The Church Street Methodist Church was established in 1816 and the current edifice is the congregation’s fifth building. After a 1928 fire destroyed its fourth church, the congregation’s building committee optioned land on Henley Street, already a major commercial thoroughfare on the edge of Knoxville’s downtown, for a new and larger structure. The committee hired architect John Russell Pope to design its new edifice. One of the nation’s leading classical architects, Pope was also well versed in Gothic monumentality. His office prepared four church schemes for the building committee, which selected one in a Collegiate Gothic style akin to Pope’s contemporaneous Payne Whitney Gymnasium at Yale University. Congregation member Charles I. Barber, principal of the Knoxville firm Barber and McMurry, was chosen as Pope’s local partner. Barber’s role was more than supervisory; he was almost certainly the designer of the spire and bell tower, or so he claimed when the building was completed in 1931.
Built of Crab Orchard sandstone with a tall asymmetrically placed tower, the church quickly became a Knoxville landmark and it remains a dominant architectural feature of the street. Historically, the church’s principal entry was from the tower facing Henley Street. Marble steps lead to paired wood doors set below a stone trimmed pointed arch. Engaged buttresses delineate the three-story tower. Traceried Gothic arch openings and a crenelated parapet are additional features of the tower. Windows on the elevations of the church have the same tracery as the tower openings. Inside the large sanctuary, tall arched wood ceilings, hanging lights, and stained-glass windows are the most visible decorative features.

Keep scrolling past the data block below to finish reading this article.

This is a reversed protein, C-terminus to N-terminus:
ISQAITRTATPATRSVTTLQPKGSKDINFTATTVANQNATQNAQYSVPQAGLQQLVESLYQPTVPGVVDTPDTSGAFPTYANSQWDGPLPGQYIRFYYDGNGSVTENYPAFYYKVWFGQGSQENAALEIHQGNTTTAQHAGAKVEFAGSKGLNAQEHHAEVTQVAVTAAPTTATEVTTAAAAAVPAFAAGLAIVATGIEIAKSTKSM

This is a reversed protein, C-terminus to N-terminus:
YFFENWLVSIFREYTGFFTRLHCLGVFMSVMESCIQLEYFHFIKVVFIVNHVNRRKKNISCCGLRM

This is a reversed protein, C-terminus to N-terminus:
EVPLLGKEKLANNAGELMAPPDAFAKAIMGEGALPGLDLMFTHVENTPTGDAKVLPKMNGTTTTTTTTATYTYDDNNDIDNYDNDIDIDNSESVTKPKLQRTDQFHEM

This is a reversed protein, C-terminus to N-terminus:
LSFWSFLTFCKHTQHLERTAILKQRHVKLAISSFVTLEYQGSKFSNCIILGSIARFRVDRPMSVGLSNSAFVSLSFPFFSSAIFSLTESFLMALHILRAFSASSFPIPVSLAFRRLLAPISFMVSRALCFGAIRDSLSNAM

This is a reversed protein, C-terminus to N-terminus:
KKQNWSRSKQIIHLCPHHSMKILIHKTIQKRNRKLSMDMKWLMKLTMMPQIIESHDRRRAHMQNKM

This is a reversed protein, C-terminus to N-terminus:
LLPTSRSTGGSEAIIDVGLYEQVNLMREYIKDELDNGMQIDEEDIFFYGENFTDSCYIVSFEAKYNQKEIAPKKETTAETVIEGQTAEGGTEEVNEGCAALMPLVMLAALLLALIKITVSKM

Charles J. Connick produced the stained glass, which was added to the church between 1941 and 1956. Connick opened his stained glass studio in Boston in 1913, employing several glass craftsmen working in a guild-like manner. The company’s work is distinguished from other stained glass by its use of translucent rather than opaque glass. Windows designed by his company can be found throughout the country.
As Church Street Methodist congregation continued to grow, its original education wing was expanded with Crab Orchard stone additions sympathetic to the original design. The three-story 1964 classroom addition is connected to the original building on the west elevation of the education wing by a two-story connector. Barber and McMurry designed the three-story 1986–1989 extension, which is connected to the west elevation of the sanctuary by a one-story arcaded walkway.
Bedford, Steven McLeod. John Russell Pope: Architect of Empire.New York: Rizzoli International Publications, 1998.
Bennett, Ann K., “Church Street Methodist Church”, Knox County, Tennessee. National Register of Historic Places Inventory–Nomination Form, 2009. National Park Service, U.S. Department of the Interior, Washington D.C.
Bryan, Jack. “A Supplication in Stone: Church Street Church Holds Grandeur of Classic Old Cathedrals.” The Knoxville News-Sentinel, January 4, 1931.
Connick, Charles J. “Stained Glass Windows: The Craft.” The Technology Monthly and Harvard Engineering Journal,April 1916.
Edwards, Agnes. “The Stained Glass Work of Charles J. Connick.” The American Magazine of Art,March 1917.
Jones, Robbie D. “Historic Architecture Assessment for the Proposed Improvements to the Henley Street Bridge and Approaches on State Route 33 (US Hwy 441, Henley Street) over the Tennessee River (Fort Loudon Lake) & State Route 158 (Neyland Drive) in Knoxville, Knox County, Tennessee.” Unpublished report for the Tennessee Department of Transportation, December 1999.